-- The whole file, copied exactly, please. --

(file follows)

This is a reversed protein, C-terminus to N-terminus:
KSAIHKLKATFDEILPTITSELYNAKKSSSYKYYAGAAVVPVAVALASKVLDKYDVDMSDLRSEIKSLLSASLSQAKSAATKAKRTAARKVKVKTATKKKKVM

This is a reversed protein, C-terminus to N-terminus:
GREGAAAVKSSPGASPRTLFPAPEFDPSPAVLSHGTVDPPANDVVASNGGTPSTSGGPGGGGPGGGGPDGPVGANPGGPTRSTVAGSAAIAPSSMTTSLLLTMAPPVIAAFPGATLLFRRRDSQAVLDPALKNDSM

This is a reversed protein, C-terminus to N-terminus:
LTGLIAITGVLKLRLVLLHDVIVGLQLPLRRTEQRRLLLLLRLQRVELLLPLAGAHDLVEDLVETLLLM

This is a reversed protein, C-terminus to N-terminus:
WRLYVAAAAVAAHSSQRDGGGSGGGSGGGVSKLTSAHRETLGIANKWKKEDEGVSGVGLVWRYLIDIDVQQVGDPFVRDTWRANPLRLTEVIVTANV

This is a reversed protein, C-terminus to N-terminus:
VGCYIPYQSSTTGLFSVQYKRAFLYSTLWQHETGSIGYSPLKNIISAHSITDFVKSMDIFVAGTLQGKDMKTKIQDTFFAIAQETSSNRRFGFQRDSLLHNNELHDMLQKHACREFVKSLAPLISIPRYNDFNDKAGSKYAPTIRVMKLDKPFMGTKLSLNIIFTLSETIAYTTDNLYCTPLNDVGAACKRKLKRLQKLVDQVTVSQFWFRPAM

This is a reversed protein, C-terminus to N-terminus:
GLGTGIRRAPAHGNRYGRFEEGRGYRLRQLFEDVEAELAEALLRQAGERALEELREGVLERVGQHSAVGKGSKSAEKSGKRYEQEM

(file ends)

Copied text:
This is a reversed protein, C-terminus to N-terminus:
KSAIHKLKATFDEILPTITSELYNAKKSSSYKYYAGAAVVPVAVALASKVLDKYDVDMSDLRSEIKSLLSASLSQAKSAATKAKRTAARKVKVKTATKKKKVM

This is a reversed protein, C-terminus to N-terminus:
GREGAAAVKSSPGASPRTLFPAPEFDPSPAVLSHGTVDPPANDVVASNGGTPSTSGGPGGGGPGGGGPDGPVGANPGGPTRSTVAGSAAIAPSSMTTSLLLTMAPPVIAAFPGATLLFRRRDSQAVLDPALKNDSM

This is a reversed protein, C-terminus to N-terminus:
LTGLIAITGVLKLRLVLLHDVIVGLQLPLRRTEQRRLLLLLRLQRVELLLPLAGAHDLVEDLVETLLLM

This is a reversed protein, C-terminus to N-terminus:
WRLYVAAAAVAAHSSQRDGGGSGGGSGGGVSKLTSAHRETLGIANKWKKEDEGVSGVGLVWRYLIDIDVQQVGDPFVRDTWRANPLRLTEVIVTANV

This is a reversed protein, C-terminus to N-terminus:
VGCYIPYQSSTTGLFSVQYKRAFLYSTLWQHETGSIGYSPLKNIISAHSITDFVKSMDIFVAGTLQGKDMKTKIQDTFFAIAQETSSNRRFGFQRDSLLHNNELHDMLQKHACREFVKSLAPLISIPRYNDFNDKAGSKYAPTIRVMKLDKPFMGTKLSLNIIFTLSETIAYTTDNLYCTPLNDVGAACKRKLKRLQKLVDQVTVSQFWFRPAM

This is a reversed protein, C-terminus to N-terminus:
GLGTGIRRAPAHGNRYGRFEEGRGYRLRQLFEDVEAELAEALLRQAGERALEELREGVLERVGQHSAVGKGSKSAEKSGKRYEQEM